Starring: Nathan Fillion, Gina Torres, Alan Tudyk, Adam Baldwin and Summer Glau
Universal Pictures UK
RRP: £19.99
Certificate: 15
Available 27 February 2006

Set 500 years in the future The Alliance, an oppressive Parliament, controls human civilisation. They are willing to engage in any atrocity for the sake of a debatable greater good including scientific testing of a teenage girl, River. Saved by her brother Simon the two fugitives hide onboard rebel transport ship Serenity. Captained by Malcolm "Mal" Reynolds, Serenity takes on any job that will pay, even if it's not exactly legal. His loyal crew includes his second in command and trusted ally, ZoŽ, her husband, the pilot, Wash, mechanic Kaylee and the muscle, Jayne...

By rights this movie should not really exist. Taking a cancelled TV series (Firefly) and resurrecting it for the big screen sounds like financial suicide. In fact it's the sort of project you expect a group of dedicated fans to make in their spare time with friends, and shoot on digital video. But Joss Whedon, the show's creator (as well as the creative genius behind Buffy the Vampire Slayer and Angel), thought it was a good idea. And, to be perfectly honest, it was. Okay, I have a few issues with Serenity, but in truth fans of Firefly will not be disappointed (on the whole).

It's difficult to give all of the characters something to do in such a short space of time. In the TV series, episodes could revolve around one or two characters in order to flesh out their personalities and define where they are coming from to the audience. In a two hour movie that's just not possible. Serenity is more a River tale than anything else. We get to see her origins and we wind up discovering why she was experimented on by The Alliance.

My biggest complaint is that more wasn't done with Shepherd Book (the preacher). This is a crying shame as Ron Glass was one of the original show's most memorable actors. He really could start his own cult - every time he speaks I believe everything he says. Shepherd doesn't appear until almost 45 minutes into the movie, and then he only appears for a few scenes. Whilst Anora doesn't appear until the scene after we are reintroduced to Shepherd (if you ignore her brief video playback scene near the start of the movie) she does get to partake in quite a bit of the action.

ZoŽ, Wash, Kaylee and even good old Jayne take back seats to Mal, River and Simon (it's like the old Kirk/Spock/Bones relationship all over again). As I said earlier, it's difficult to give everyone a fair crack of the whip, but Jayne? Come on... there was bags of potential to bring out his cowardly streak and while there was an element of this thrown in I'm surprised it wasn't milked for all it was worth.

Another slight issue I had was that I seriously doubt anyone that hasn't seen Firefly will get this movie. Well, maybe on a certain level, but it's only really a great movie if you've seen the earlier shows and you have already fallen in love with the characters.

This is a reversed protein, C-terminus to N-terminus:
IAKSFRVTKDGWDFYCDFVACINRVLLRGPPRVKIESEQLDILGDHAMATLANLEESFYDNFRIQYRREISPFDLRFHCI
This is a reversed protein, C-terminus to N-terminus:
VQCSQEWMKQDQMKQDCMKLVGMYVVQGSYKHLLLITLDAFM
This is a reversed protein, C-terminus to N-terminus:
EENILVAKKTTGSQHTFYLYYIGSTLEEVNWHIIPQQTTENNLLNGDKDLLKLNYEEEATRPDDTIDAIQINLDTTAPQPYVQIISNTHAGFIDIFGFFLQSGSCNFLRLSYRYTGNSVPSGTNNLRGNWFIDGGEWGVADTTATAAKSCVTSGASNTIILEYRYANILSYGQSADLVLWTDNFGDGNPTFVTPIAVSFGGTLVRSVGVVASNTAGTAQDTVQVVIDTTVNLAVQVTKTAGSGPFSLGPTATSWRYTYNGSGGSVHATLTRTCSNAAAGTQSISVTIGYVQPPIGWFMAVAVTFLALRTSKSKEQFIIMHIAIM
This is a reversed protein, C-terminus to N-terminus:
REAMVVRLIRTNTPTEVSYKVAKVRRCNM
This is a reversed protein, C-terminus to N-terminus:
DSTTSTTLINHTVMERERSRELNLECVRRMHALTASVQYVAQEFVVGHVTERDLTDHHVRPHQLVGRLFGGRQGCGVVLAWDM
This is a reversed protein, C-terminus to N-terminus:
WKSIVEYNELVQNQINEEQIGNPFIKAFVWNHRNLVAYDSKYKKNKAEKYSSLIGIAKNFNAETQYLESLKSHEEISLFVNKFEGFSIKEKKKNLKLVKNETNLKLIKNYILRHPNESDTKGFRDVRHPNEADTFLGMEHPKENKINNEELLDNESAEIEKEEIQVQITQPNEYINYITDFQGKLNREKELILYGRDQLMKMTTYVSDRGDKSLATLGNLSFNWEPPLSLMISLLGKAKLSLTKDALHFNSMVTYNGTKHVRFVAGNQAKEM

There are at least two nasty surprises in store for fans of the original series. I won't spoil them for you, but I was totally unprepared for what Whedon threw at me. And it was this that made me realise why I've always loved his work. That's what he does best - throw you off kilter, like in the real world. Everything is fine one minute, and then something unexpected comes along and knocks you for six.

Chiwetel Ejiofor has to be about one of the most believable villains ever seen on screen. His character, The Operative, has more layers to him than your usual Bond-like villain that Hollywood seems to love so much. I actually thought his arguments made sense - even if he was just a "yes" man following orders. Although, as he made such a monumental cock-up why did he not fall on his own blade as he earlier demands of someone who had made a similar mistake?

Stylistically I was so glad they didn't do a Star Trek: The Next Generation and make everything so dark that you feel like your wearing sunglasses for the shot onboard the space ships. The movie pretty much recaptures the feel off the TV show - even down to the fake handheld camera look for the CGI and model shots.

Extras are fairly interesting. We get a full audio commentary by Joss Whedon; deleted scenes (14 mins 40 secs) with optional commentary by Whedon; Outtakes (6 mins); Future History: The Story of Earth That Was - featurette (4 mins 33 sec); What's in a Firefly - effects featurette (6 mins 34 secs); Re-lighting a Firefly - a look at how the cast felt at getting back together for the movie (9 mins 41 secs); Joss Whedon Introduction - a short intro to the movie that played at preview screenings (4 mins); and A Film Maker's Journey - featurette (20 mins). There's also a pretty funny extra - it's very fruity... I'll say no more.

So, at the end of the day, it's very difficult to give a balanced review of this film. Non-Firefly fans will probably not enjoy it very much to be perfectly honest. I'd strongly advise watching the series first and then viewing the movie. Despite my issues above, I did enjoy Serenity, and I think you should at least give it a chance. Anyone who takes their project away from the studio system that failed them, and produces a movie this good deserves to have an ongoing series of movies. Although, sadly, I think this will be the last you hear of Serenity and her crew.

Darren Rea

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